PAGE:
Anyway, because I like pictures, here are some more examples.

Good cover, good book


The Book of Lost Things by John Connolly: This book is so pretty. I like how the vines are creeping into everything, and how the font moves with them, and how the yellow (-ish) vines are complementary to the blue background. (I also like the white; I like the white a lot.)

The Marriage Plot by Jeffrey Eugenides: Text, text, more text. (Can you sense a theme????) I am superbly partial to this script font (like, really partial) and the graphic (a ring, because marriage) is neither too much or too little.

Not That Kind of Girl: A Young Woman Tells You What She’s “Learned” by Lena Dunham: I love this cover. I love the font. I love the colors. I love the spacing. I love the sizing. (I love everything; give it to me.)

Good cover, bad book

On the Glory of It All by Sean Wilsey: The prominent black text on a white background hits all my buttons – and I’m even okay with the overgrown hedge exploding through the words – but this book was whiny and Wilsey came off as shallow and self-absorbed.WhereThingsComeBackOhTheGloryOfItAll

Where Things Come Back by John Corey Whaley: I’m pretty sure I bought this book because of it’s cover, but Whaley’s narrator was boring and his story underwhelming. (I reviewed it here.) Which is really terribly sad because the cover is so, so pretty.

Bad cover, good book

ASeparatePeaceStillThinkingOfYouA Separate Peace by John Knowles: This cover looks tired and reminds me of 1950s mass market paperbacks (which – huzzah! – it is). I think I would like a less curly font and no teenaged boy looking depressed at life. (The artistic depiction of a tree is nice, though.)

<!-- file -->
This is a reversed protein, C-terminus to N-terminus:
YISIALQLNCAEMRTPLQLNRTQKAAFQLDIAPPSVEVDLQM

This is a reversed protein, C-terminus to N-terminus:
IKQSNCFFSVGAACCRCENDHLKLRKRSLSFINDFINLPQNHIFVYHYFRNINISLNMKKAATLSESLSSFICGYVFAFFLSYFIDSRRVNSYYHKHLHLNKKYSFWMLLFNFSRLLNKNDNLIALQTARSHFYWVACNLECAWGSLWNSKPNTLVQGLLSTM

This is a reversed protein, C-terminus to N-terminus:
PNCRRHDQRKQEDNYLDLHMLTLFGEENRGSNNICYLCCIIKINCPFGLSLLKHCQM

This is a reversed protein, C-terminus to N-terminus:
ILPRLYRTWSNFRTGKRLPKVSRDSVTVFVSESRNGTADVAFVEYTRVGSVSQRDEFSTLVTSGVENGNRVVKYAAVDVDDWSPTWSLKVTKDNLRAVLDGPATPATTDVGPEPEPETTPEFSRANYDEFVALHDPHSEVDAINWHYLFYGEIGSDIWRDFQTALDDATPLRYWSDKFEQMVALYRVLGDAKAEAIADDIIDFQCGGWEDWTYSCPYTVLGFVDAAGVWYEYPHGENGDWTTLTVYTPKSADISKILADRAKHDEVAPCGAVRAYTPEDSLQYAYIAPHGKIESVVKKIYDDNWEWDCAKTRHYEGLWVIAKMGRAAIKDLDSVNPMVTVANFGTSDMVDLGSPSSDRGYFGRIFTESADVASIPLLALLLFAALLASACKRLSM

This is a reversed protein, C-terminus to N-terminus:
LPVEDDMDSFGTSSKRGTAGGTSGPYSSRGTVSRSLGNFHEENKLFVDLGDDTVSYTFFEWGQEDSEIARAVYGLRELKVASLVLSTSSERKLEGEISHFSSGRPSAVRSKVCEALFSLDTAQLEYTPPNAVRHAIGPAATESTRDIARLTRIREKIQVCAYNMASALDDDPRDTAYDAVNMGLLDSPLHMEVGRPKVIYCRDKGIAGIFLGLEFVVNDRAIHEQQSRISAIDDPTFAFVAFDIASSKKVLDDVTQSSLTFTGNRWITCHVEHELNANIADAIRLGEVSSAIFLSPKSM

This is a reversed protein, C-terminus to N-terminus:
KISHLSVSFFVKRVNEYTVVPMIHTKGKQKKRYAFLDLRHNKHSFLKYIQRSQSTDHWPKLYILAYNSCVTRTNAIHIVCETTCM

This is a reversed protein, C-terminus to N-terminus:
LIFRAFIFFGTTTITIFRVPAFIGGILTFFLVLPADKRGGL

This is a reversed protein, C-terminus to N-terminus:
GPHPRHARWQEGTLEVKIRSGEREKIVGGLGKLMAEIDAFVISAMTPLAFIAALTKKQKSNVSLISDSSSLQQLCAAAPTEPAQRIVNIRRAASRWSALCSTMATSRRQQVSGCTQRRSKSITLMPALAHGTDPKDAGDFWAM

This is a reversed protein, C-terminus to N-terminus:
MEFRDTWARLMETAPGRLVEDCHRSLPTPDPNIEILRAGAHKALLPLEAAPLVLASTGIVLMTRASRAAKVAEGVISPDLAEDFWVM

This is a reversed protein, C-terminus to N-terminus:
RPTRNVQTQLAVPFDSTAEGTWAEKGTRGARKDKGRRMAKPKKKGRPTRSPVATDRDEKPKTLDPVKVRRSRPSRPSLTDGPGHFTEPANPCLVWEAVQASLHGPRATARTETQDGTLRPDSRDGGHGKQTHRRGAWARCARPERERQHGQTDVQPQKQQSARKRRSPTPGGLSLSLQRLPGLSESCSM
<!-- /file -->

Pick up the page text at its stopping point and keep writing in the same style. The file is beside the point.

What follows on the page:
Still Thinking of You by Adele Parks: These colors are blinding: neon purple with neon blue on top of maraschino cherry red with at least three different fonts. I’m pretty sure I could make something in Paint better than this.

Bad cover, bad book

BeginnersGreekBeginner’s Greek by James Collins: I was intrigued enough to not only pluck this book off the shelf but then to also purchase it – but it really does nothing for me. (And I didn’t like the novel, either.) The lens flare, the cover models who don’t match what I pictured, that stupid line of text running straight down the middle – just no.

*Something totally worth exploring is the publishing world’s bias to create gendered book covers, and how you may be subconsciously affected to avoid books because they’re written by a female. (Maureen Johnson did an awesome call-out of which you should all be aware.)

Have your own thoughts on book covers? Share them! Post them to your blog, link back to this post, and then comment letting me know!

One thought on “Thoughts On: Book Covers

  1. Cool post! I think book covers count for a lot. They can make me instantly want to read/not read a book. A very nice cover says a lot about what potentially you can find inside. I love analyzing the different styles and decisions. Or comparing various cover versions of the same book.

    I came here because of the A Separate Peace mention. Mine was a different cover but still a mass market paperback. Paperbacks are just great in general. Anyway, here’s my review of that book if you’re interested: https://leviathanbound.wordpress.com/2015/11/27/a-separate-peace/

    Regards, and happy reading!